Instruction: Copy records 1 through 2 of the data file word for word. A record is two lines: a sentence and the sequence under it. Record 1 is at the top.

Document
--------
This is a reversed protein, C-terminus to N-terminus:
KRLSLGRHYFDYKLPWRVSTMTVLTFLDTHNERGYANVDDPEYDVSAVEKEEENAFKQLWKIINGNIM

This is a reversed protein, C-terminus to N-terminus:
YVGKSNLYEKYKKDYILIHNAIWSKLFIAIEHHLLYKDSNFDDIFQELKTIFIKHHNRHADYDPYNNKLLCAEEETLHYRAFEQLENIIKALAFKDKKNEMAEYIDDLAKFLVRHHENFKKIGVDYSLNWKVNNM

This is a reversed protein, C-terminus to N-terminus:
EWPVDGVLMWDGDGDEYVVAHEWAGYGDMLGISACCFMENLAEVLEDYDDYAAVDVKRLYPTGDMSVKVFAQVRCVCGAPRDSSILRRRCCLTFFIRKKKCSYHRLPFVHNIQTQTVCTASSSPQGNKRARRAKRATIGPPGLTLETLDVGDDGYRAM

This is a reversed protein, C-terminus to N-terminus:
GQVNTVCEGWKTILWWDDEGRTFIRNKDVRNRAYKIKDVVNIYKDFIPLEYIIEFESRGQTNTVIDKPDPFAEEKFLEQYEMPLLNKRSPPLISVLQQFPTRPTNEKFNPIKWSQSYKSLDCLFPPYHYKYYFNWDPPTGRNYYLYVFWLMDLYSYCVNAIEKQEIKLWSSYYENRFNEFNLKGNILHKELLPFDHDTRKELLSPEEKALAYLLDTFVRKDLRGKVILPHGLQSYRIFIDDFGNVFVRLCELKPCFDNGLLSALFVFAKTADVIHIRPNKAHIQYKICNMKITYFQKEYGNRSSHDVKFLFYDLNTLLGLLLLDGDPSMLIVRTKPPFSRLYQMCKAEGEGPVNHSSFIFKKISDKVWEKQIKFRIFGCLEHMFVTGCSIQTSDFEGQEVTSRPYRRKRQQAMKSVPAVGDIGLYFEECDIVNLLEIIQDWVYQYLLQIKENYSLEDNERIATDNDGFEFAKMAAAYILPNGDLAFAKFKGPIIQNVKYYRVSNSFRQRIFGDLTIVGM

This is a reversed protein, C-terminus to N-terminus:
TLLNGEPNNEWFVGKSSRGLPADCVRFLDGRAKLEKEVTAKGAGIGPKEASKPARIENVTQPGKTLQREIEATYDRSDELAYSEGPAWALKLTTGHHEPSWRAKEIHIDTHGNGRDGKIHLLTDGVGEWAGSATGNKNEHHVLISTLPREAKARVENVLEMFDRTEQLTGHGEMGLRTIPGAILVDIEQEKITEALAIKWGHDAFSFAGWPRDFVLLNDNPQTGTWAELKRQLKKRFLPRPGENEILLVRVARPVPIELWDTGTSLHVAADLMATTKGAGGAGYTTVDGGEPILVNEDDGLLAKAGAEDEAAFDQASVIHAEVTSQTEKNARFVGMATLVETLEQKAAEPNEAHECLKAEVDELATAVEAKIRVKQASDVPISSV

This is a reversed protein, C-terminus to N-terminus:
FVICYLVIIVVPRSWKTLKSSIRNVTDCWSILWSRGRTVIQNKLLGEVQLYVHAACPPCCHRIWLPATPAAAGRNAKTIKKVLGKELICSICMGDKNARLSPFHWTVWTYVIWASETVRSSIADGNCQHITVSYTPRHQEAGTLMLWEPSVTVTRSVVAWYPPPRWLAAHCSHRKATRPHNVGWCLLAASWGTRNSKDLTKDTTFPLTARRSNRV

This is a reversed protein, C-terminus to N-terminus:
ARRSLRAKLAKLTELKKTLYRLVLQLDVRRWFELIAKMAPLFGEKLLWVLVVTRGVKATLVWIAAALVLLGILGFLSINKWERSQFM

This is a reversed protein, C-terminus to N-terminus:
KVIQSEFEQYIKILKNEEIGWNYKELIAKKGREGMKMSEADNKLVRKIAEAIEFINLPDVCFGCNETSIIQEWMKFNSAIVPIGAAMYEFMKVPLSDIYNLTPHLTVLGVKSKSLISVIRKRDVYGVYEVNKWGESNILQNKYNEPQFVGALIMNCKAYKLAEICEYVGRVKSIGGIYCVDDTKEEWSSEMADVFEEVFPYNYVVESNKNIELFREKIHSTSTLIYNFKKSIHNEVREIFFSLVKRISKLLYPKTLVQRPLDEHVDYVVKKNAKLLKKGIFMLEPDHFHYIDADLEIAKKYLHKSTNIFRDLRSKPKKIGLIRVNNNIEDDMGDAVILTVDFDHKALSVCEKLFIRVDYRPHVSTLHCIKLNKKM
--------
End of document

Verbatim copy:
This is a reversed protein, C-terminus to N-terminus:
KRLSLGRHYFDYKLPWRVSTMTVLTFLDTHNERGYANVDDPEYDVSAVEKEEENAFKQLWKIINGNIM

This is a reversed protein, C-terminus to N-terminus:
YVGKSNLYEKYKKDYILIHNAIWSKLFIAIEHHLLYKDSNFDDIFQELKTIFIKHHNRHADYDPYNNKLLCAEEETLHYRAFEQLENIIKALAFKDKKNEMAEYIDDLAKFLVRHHENFKKIGVDYSLNWKVNNM